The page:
Be mindful. Being fully aware of the challenges around you is an important step in managing any stressful situation. About 30 seconds before she gets to the shooting range, Egan looks at the wind flags and thinks about how she might adjust. She begins to slow her breathing. She gets to the range and positions herself on the mat, eyeing her targets.


“The next 15 seconds are the ones where I have to be extremely mindful,” she says. “I have this task I’ve done thousands of times that I’m trying to repeat. I know that I’m going to have distractions. The person next to me hit all of the targets. The fans are screaming. The person on the loudspeaker says, ‘Here’s Clare Egan from the U.S.A. Let’s see if she can hold it together.’”


Mindfulness practices have taught her to accept the distractions.


“For shooting, you need to remove any kind of emotion from what you’re doing,” she says. “There’s my target, here’s my trigger, this is my process, now I’m going to make the shot.”


Focus on the task, not the results. One of the most vulnerable moments is when a biathlete has hit four targets and is about to take the last shot. “‘If I hit this, I’ll win the gold medal’ — as soon as you have that thought, you’re definitely going to miss it,” Egan says. “That extra push or desire to win is not only not helpful, it’s counterproductive. You have to eliminate that from your mind and focus on the task.


Just ask Martin Fourcade, the world’s top biathlete, who missed the shot that would have guaranteed him the gold medal in the final round of shooting in the 15-kilometer mass start race on Sunday. Being Fourcade, he won anyway in a photo finish, but hitting one more target would have made his triumph a whole lot easier.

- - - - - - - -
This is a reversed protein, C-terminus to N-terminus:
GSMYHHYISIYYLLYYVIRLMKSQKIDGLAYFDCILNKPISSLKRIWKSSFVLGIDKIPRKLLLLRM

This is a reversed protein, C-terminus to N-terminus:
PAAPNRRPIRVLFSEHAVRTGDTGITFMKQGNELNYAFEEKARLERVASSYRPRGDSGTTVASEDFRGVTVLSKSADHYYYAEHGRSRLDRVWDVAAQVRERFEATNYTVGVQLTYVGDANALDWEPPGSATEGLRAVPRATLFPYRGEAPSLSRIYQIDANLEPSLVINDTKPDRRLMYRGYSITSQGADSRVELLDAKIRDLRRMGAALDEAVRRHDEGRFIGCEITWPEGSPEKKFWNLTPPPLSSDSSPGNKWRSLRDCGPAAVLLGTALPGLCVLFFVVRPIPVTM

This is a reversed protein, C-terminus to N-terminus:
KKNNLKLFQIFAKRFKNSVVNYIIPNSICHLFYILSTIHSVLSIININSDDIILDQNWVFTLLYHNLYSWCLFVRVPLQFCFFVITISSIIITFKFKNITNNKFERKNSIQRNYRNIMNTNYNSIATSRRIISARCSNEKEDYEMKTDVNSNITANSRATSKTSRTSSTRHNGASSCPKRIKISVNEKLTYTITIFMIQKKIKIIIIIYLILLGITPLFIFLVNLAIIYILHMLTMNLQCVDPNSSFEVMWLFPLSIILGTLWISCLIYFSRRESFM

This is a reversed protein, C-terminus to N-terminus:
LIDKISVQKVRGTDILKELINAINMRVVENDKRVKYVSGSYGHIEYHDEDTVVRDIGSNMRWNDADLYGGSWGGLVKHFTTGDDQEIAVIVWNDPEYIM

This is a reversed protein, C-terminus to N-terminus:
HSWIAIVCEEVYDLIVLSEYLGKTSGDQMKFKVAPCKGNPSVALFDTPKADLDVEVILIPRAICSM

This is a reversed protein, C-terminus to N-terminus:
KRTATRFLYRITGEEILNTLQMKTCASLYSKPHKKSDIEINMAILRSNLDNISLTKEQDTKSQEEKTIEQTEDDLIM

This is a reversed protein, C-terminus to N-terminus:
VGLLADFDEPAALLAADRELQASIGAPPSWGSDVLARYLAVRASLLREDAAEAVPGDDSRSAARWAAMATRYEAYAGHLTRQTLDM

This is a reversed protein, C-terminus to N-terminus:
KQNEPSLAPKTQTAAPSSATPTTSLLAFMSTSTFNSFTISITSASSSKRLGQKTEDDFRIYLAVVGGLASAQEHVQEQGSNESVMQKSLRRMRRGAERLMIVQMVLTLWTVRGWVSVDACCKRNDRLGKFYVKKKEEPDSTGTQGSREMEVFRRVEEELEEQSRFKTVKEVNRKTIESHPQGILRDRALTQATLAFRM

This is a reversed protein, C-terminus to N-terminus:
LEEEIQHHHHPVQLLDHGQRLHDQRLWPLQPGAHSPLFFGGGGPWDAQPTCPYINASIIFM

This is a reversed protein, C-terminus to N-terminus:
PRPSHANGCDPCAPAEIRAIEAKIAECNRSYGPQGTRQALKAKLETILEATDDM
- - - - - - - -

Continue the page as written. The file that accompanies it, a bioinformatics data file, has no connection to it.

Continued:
Egan says her strategy is to replace goal-oriented thoughts (“I have to hit this last shot”) with cue words that help her focus on the things that will get the job done. Words like form, breathing, trigger and follow-through. “You have to eliminate all of that noise in your mind,” Egan says. “I have to use some kind of process-oriented word about how to shoot well.”


“Even if you’ve only done mini-golf, you can understand the concept of following through,” she says.


Compete against yourself, nobody else. “If you’ve ever been to a biathlon race, you get to the last shooting stage and so many people are missing — the pressure is on,” Egan says. “Even the best athletes in the world are subject to the last-stage meltdowns.”


The key to biathlon is focusing on your own process and tasks and not being distracted by the potential outcome or how others are performing. “I think that is a principle that applies to really everything,” Egan says. “I think such a big part of this is focusing on what you are doing. You have to let go of how everyone else is doing, and focus on your own work.”


“If you can do that,” she adds, “you’re going to have a performance you can be proud of, whether it’s giving a presentation at work or a piano recital or biathlon.”